Morrisons unveils debut ad campaign for online grocery launch

Morrisons has unveiled the first ads to back the launch of its long-awaited online shopping business, making its first deliveries today (10 January) as it looks to boost flagging sales with a move into the rapidly growing online grocery market.

Morrisons launches its online delivery service with local marketing push.

The first deliveries are available in Warwickshire and West Yorkshire, before London and South Yorkshire go live in mid-2014 and the service expands to the north west of England before the end of the year. The launch is accompanied by a local marketing push, with press, radio and out-of-home ads.

A Morrisons spokesperson says: “[The ads] “bring to life that our service offers a distinctively Morrisons online experience. We’ve combined our expertise in fresh food and craft skills with the best technology and logistics.”

Morrisons has partnered with Ocado for its online venture and is hoping a focus on fresh food and customer service will help differentiate it from more established rivals and persuade shoppers to switch to its offering.

Morrisons cited its lack of online offering as part of the reason why it had such a distastrous Christmas. Sales at the supermarket were down 5.6 per cent in the 6 weeks to Christmas and it was forced to issue a profit warning.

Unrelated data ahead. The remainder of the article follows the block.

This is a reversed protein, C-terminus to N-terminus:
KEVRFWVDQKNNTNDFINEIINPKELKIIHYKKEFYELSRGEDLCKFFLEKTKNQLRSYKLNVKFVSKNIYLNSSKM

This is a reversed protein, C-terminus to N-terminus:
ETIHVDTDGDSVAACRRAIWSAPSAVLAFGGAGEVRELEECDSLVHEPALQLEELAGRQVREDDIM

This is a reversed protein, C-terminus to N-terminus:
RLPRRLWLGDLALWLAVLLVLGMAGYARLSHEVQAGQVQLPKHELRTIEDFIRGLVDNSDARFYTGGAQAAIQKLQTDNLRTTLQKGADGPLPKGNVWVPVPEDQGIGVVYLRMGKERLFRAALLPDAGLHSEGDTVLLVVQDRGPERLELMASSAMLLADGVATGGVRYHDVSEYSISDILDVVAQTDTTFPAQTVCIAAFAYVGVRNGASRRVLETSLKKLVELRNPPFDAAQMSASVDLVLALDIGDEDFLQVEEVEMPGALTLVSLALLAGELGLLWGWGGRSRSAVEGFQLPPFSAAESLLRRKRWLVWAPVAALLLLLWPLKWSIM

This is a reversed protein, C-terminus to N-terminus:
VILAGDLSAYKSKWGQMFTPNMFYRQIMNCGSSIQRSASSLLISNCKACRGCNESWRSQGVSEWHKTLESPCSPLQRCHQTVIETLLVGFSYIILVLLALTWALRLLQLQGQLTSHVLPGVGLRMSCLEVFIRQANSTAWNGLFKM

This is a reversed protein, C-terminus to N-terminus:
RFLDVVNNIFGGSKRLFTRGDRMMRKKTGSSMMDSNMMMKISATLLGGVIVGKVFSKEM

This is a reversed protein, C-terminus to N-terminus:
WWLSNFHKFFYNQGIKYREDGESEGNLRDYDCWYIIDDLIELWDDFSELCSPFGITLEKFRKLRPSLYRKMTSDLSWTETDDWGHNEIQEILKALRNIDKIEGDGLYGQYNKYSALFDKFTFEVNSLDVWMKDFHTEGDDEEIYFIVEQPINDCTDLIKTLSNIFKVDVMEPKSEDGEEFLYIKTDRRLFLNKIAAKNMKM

By comparison, Tesco saw sales fall by 2.4 per cent while Sainsbury’s boasted growth of 0.2 per cent. Both saw their performances boosted by online, with Tesco’s online sales up 14 per cent and Sainsbury’s up 10 per cent.

The big four supermarkets are all facing growing competition as customers increasingly head to discounters and premium grocers. Both Aldi and Lidl are expected to have seen double-digit sales increases, while Waitrose posted a 3.1 per cent rise and food sales at Marks & Spencer were up 1.6%.

Morrisons is at a disadvantage because it is under-represented in two areas – online and convenience – that are seeing the biggest growth as grocery shopping becomes increasingly multi-channel. It also doesn’t have its own loyalty programme, a factor that hit it particularly badly this year when its rivals turned to vouchering to boost sales.

Morrisons is now also planning to launch a loyalty programme, with trials expected to start in the next couple of months. However, Shore Capital analyst Clive Black warns that these latest moves may not be enough, with the supermarket chain needing to rethink its whole brand, particularly its focus on fresh food.

“We are of the view that Morrison’s is under-performing because of the fundamental issues with its brand, stores and offer and not these other matters, to think otherwise is dangerous to our minds. Indeed, we believe that the Fresh Formats approach did much to ostracise core customers of Morrison’s but not attract new ones.”


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